Thinking outside the box is helping to save the lives of leopards in Africa. Long revered and worn by native people such as Zulu leopard skin is a symbol of affluence. Fake fur is replacing the real thing in a bid to stop leopards from being hunted and killed for their spectacular skins. The fake fur seems to be just as desirable to the people so it's a win for the leopards that are facing all kinds of pressure to survive such as habitat loss and trophy hunting. Just as other big cats are disappearing so are the leopards so anything than can be done to stop the decline and senseless killing of these beautiful animals is good news.
It's not all bad news for elephants. Under the supervision of some incredible and dedicated people the elephants in Chad have rebounded from almost total annihilation because of ruthless poaching. In 2002 the Zakouma National Park was home to 4000 elephants but by 2010 there was only about 450 of them. A staggering and terrible decline that indicated that the remaining elephants would also be lost. It is a wonderful story of hope that with focus and determination to save wildlife it can be done even when all seems lost. Animals seem to have the most extraordinary capacity to survive if we just give them a chance and help them.
The small wildcats that inhabit the world often get overshadowed by their larger and more dramatic larger cousins, lions, tigers and leopards. Secretive and elusive, efforts to understand the needs of these smaller beautiful cats is vital to protecting them. Living on the edge of humans populations there are many dangers that impact on their survival but the reintroduction of ocelots in Texas are yielding promising results and giving new hope this this species.
The ongoing trade in lion bones and body parts in South Africa signals more bad news for the survival of lions. When are these countries going to wake up and do something constructive to protect lions and the other wildlife that lives in a fragile balance between human demands and extinction. Lions are not just a resource to be plundered to supply a dubious trade in Asia, they are magnificent animals that have existed for millions of years long before we dreamed up the various ways we can exploit them.
This painting has been the most difficult and challenging to complete without doubt. I wanted to depict a broad view of the life of lionesses with their cubs without it being a sentimental image. Their lives are intricately woven with the haunting ever present threat of a takeover by marauding males who will kill the prides protector and all the cubs he has fathered. It is a natural cycle of life and death that seems incredibly brutal however the takeover of intruders is all about ensuring that only their genes survive. Eliminating the cubs of the pride causes the females to become fertile again and mate with the intruders who will father the next generation of cubs. This is what I wanted to convey in this painting, a big story on just a small canvas.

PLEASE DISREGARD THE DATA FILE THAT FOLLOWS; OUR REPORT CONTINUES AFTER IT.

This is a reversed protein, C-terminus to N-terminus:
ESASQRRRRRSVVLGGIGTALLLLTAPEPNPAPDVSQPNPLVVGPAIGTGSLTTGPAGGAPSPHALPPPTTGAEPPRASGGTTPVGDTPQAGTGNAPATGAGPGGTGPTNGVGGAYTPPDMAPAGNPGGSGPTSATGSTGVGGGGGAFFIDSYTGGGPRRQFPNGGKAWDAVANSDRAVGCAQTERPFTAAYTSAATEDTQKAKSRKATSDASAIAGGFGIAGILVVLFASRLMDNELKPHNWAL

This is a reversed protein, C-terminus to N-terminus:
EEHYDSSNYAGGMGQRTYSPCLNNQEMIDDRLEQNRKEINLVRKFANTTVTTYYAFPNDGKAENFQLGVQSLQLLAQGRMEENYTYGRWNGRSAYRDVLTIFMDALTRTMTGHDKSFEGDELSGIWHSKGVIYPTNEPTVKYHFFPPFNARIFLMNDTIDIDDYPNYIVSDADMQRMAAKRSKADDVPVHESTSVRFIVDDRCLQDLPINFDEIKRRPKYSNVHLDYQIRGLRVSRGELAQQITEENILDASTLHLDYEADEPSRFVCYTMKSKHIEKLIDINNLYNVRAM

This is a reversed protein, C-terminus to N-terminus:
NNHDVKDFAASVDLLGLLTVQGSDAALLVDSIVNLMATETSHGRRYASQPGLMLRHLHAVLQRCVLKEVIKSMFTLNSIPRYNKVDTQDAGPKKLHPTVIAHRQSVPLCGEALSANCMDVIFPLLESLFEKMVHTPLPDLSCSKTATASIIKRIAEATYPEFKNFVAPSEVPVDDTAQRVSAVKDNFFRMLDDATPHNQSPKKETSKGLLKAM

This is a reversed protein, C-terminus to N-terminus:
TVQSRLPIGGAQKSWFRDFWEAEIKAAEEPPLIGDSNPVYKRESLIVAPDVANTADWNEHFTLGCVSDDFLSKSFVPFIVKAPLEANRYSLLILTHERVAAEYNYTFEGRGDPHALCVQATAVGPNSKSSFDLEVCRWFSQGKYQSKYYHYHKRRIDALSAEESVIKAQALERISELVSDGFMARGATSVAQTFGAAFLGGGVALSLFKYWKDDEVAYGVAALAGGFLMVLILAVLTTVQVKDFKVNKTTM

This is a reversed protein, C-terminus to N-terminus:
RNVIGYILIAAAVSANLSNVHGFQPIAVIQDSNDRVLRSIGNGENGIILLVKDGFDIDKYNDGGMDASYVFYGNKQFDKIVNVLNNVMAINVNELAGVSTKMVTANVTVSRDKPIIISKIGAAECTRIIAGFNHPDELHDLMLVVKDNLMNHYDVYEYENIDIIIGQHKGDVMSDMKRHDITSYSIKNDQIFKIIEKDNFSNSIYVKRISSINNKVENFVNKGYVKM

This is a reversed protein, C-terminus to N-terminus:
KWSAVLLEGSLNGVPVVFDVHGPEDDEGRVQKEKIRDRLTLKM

The idea of staining or dying rhino horns seems like the solution to deter poachers but is logistically a very difficult and expensive option. Already a group of black rhinos have been removed from a poaching hot spot in south Africa to relative safety in Botswana in order to save them from a cruel and unnecessary death. That rhino horn is worth more than gold puts the danger these amazing animals are in from being poached into perspective but what can be done to save them. Asia continues to feed the demand for not just rhino horn but ivory, and the bones and teeth from big cats because of their insatiable need for status symbols to declare their new wealth. If you can afford ground rhino horn to treat all sorts of ailments then it shows you are wealthy. Sadly rhino horn does not cure anything or help libido, all that happens is that a massive harmless animal that has walked the earth for millions of years needlessly loses it's life.
A broad view of the issues around big cat conservation and it's clear nothing is straightforward. When you realise that big cats inhabit a diverse range of habitat and different array of threats within each of those environments it is obvious one model does not fit all. What threatens the existence of a lion in Africa will be different from the threat faced by a cougar in North America. What is obvious is that something must be done and urgently to stop the decline in the populations of these amazing predators that have been on the planet millions of years. In the such a short time human populations and the various threats we pose in either poaching, trophy hunting or encroachment is contributing to the very real possibility these magnificent animals will no longer stalk the jungles and plains and wild places of earth. For me no tragedy could be greater than to see this happen my lifetime.
No longer will the circus be coming to town for Ringling Brothers. This old and antiquated tradition has come to an end and with it an end to the awful exploitation of animals for human entertainment. Thanks in part to animal activism and the usual mounting costs of running a circus it's over and I for one couldn't be more pleased for this one small victory for the rights of animals. Surely the unfortunate animals used in these awful shows deserve to be treated with more respect than they have been in this circus for the past 146 years.
Kevin Richardson makes so much sense, educating us about the animals in his care which includes the much maligned hyena. It's an animal not many people like and is also a hugely misunderstood predator of the African bush. This wonderful video tells us something about them and just how smart they are.